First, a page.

• Best Buy Co. Inc.‘s BBY, +7.32% U.S. online sales more than tripled in the quarter-to-date period, thanks mostly to sales of computers, appliances and tablets. Best Buy is increasing its starting hourly wage for all U.S. employees to $15 effective Aug. 2. “Strong consumer demand, combined with shopping experiences that emphasize safety and convenience, has helped produce our sales results to date,” Best Buy Chief Executive Corie Barry said in a statement. Shoppers were allowed into more than 800 Best Buy stores starting on June 15, and a week later most stores had reopened. Fiscal second-quarter sales increased about 2.5% quarter-to-date through Saturday. U.S. online sales rose 255% quarter-to-date through Saturday compared with the same period last year.
• Biogen Inc. BIIB, +1.17% reported second-quarter profit that rose well above expectations, and raised its full-year outlook. Among Biogen’s biggest-selling drug products, Tecfidera revenue rose 3% to $1.18 billion, above the FactSet consensus of $1.11 billion; Spinraza revenue rose 1% to $495 million, below expectations of $506 million; and Tysabri revenue fell 9% to $432 million to miss expectations of $445 million. For 2020, Biogen raised its adjusted EPS guidance range to $34.00 from $36.00 from $31.50 to $33.50, compared with the FactSet consensus of $33.07, but lowered its revenue outlook to $13.8 billion to $14.2 billion from $14.0 billion to $14.3 billion, compared with expectations of $13.94 billion. The earnings report comes after Biogen announced late Tuesday that Chief Financial Officer Jeffrey Capello will step down, and be succeeded by Iqvia Holdings Inc.’s [s: iqv] current CFO Michael McDonnell.
• Check Point Software Technologies Ltd. CHKP, -0.58%, a security software company, reported second-quarter profit and revenue that rose above expectations. The company’s products and licenses, security subscriptions and updates and maintenance businesses all beat revenue expectations. Sales increased, as the pandemic accelerated organizations’ migration to the cloud, and as attacks have increased against networks and systems that manage infrastructure for energy, manufacturing, transportation and utilities.
• HCA Healthcare Inc. HCA, +9.82% beat estimates for its second quarter, even as the pandemic led it to accept government stimulus under the CARES Act. HCA posted a profit, instead of an expected loss. Revenue fell to $11.068 billion from $12.602 billion, above the FactSet consensus of $10.091 billion. “Patient volumes gradually improved in May and June as states began to reopen and allow for non-emergent procedures.” The company ended the quarter with cash of $4.638 billion, total debt of $30.942 billion and total assets of $48.709 billion.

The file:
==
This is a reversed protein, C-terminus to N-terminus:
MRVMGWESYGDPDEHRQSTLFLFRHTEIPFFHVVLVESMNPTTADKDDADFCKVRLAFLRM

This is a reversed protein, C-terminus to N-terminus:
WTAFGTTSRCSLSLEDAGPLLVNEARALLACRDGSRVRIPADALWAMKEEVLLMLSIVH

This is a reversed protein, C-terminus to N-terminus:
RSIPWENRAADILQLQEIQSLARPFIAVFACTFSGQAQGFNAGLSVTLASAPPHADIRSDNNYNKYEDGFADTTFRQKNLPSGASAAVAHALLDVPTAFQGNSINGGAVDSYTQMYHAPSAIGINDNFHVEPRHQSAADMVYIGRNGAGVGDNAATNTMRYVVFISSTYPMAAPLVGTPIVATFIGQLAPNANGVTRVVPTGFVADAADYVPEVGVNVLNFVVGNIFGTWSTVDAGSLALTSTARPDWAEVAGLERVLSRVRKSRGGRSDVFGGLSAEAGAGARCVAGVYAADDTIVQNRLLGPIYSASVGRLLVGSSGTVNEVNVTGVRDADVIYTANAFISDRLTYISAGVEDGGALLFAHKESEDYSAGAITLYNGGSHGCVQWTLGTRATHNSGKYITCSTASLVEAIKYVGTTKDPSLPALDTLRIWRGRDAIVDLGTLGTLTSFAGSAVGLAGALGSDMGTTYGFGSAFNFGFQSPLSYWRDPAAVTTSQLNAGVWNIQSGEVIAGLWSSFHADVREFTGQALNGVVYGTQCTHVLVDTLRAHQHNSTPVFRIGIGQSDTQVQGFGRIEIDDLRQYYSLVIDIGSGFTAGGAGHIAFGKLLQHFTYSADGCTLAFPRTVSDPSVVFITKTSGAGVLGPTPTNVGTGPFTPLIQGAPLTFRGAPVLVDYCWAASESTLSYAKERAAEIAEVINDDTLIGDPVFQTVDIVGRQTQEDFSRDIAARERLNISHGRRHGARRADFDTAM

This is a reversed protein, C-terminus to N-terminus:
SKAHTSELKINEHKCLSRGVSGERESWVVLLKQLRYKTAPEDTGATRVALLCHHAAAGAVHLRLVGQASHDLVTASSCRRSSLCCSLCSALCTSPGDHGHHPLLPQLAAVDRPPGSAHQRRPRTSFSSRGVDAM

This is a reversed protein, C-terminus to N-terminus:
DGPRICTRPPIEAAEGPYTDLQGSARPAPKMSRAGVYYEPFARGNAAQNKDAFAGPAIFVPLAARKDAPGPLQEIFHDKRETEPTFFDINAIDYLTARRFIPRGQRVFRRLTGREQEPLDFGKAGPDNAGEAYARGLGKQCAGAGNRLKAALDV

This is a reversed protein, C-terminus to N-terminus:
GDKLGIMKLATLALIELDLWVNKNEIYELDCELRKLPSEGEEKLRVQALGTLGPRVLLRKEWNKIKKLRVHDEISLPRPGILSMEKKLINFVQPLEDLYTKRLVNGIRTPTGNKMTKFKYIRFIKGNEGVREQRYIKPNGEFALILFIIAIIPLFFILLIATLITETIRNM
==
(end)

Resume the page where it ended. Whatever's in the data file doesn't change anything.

• Hertz Global Holdings Inc. HTZ, +11.80% has reached an interim $650 million deal with a creditor group that has been fighting the rental-car company’s plan to reduce the size of its leased fleet, mostly idled amid the coronavirus pandemic, The Wall Street Journal reported. The resolution between Hertz and its asset-backed securities lenders and their representatives is effective at least through the end of the year, the newspaper said, citing a filing in bankruptcy court. Hertz filed for bankruptcy in May and has said it wanted to cut down its fleet size.
• Nike Inc. NKE, -0.08% announced a number of promotions on Wednesday as part of a reorganization to align its leadership with its Consumer Direct Acceleration (CDA) initiative. CDA aims to use the athletic giant’s digital capabilities to grow the direct-to-consumer business, navigate partnerships and generate long-term profitability. Among the changes, Amy Montagne will move to the role of vice president and general manager of men’s from her current position as vice president and general manager of global categories; and Whitney Malkiel has been named vice president and general manager of women’s, moving from vice president and general manager of specialty categories, which includes golf, tennis and Nike SB. Craig Williams, president of the Jordan brand, and G. Scott Uzzell, CEO of Converse Inc., will also join Nike’s Executive Leadership Team, which reports to Nike’s Chief Executive John Donahoe. The reorganization will lead to job losses and one-time employee termination costs of $200 million to $250 million.
• United Airlines Holdings Inc. UAL, -2.90% is requiring all of its passengers to wear a face mask while in the more than 360 airports where it operates around the world. That includes at kiosks and customer service counters, United Club locations and gates and baggage claim areas. “If customers refuse to comply, they may be refused travel and banned from flying United at least while the mask requirement is in place,” United. The requirement extends to all travelers apart from infants below the age of two. “The most important thing any of us can do to slow the spread of the coronavirus is to simply wear a mask when we’re around other people,” Chief Executive Scott Kirby said in a statement. United already requires all passengers to wear a face mask while flying. The airline is also limiting the number of people on board a flight and will separate them where possible.